Such beautiful girls...

I'm sad to say, my blog is hopelessly outdated and out-of-sequence. So many blog-worthy things happen these days; I just can't keep up. I still haven't posted the rest of my trip to Washington DC. Not that I'm complaining; I mean, life is pretty good, and with the blessings, my blog-time dimishes.

But it's a lazy Sunday morning, and I find myself with a few moments to review some of the better moments.

A few weeks ago, my daughters participated in a dance recital at the old Spokane Opera House. They performed with dancers of all ages before an audience of several hundred people. This year, they did a hip-hop number, which is somewhat a departure from their previous interests.

I must say, I was very proud to see them on stage. Whitney is becoming quite athletic, with cartwheels and all. And McKenna was so confident. The first year they danced, McKenna looked timid and uncertain, but this year she smiled and strutted around the stage like a pro.

They are growing into young ladies, and I couldn't be happier.

Wednesday, July 09, 2008


Dakota standing over Waterton Lake.
Dakota sobre Lago Waterton.

Mountains over Cameron Lake.
Montañas sobre Lago Cameron.

The Prince of Wales Hotel.
El Hotel Príncipe de Gales.

Our brief tour of southern Alberta brought us to Waterton Lakes National Park where we saw the Prince of Wales Hotel, Waterton Lake, and the snowy peaks overlooking Cameron Lake.

Nuestro tour breve del sur de Alberta nos trajo al Parque Nacional de los Lagos Waterton donde vimos el Hotel Príncipe de Gales, el Lago Waterton, y las montañas nevadas sobre el Lago Cameron.

Thursday, July 03, 2008

The Rockies

Dakota stands with the Canadian Rockies in the background.

The Canadian Rockies looking west.

Windmills stand on hilltops near Pincher Creek.

Entering Alberta, we traveled east until we reached the town of Pincher Creek. We then turned south and continued toward our destination. The open prairie sky stretched forever to the east, and the Canadian Rockies stood like a cut-out backdrop along the entire length of the western horizon. We stopped several times to appreciate the view and to take photographs.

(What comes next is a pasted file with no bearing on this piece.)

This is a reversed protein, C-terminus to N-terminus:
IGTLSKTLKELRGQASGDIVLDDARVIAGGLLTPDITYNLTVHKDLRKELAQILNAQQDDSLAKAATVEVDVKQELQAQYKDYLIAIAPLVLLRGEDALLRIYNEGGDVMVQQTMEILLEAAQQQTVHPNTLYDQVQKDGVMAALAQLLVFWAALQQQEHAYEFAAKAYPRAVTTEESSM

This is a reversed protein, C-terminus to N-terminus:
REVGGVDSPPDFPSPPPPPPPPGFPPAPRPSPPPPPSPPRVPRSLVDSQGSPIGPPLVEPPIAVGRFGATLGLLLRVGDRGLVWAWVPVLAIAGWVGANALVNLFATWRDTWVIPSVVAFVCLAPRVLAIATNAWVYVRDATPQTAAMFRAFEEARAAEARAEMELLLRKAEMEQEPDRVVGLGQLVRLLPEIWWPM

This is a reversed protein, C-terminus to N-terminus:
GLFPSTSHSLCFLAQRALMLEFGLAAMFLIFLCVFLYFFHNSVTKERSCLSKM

Wednesday, July 02, 2008

The Plains

Last Friday, my son and I drove more than eight hours from Spokane to southern Alberta. We followed the highway in a somewhat northward direction to Cranbrook, British Columbia, and then continued east through the Canadian Rockies. The extreme contrast of nearly vertical mountain peaks and jagged canyon-like valleys forces the highway into a twisted and torturous route, but the terrain, both harsh and beautiful, inspires wonder.

As we emerged from Crowsnest Pass onto the westernmost edge of the Great Plains, I felt a subtle change. An intangible drive compelled me to stop the car, get out, and breathe in the new scenery. I can't say I heard a physical voice, but something in the spirit of the land seemed to form words on my heart: "You made it. We've been waiting for you." The landscape was alive, and all the spirits of that place moved together; the tall grass, the rolling hills, the wide open spaces. The spirit-words continued: "Do you think you came here on your own? You arrived because we invited you..."

I touched the tops of the grass with my fingertips, and then continued our trip into Alberta.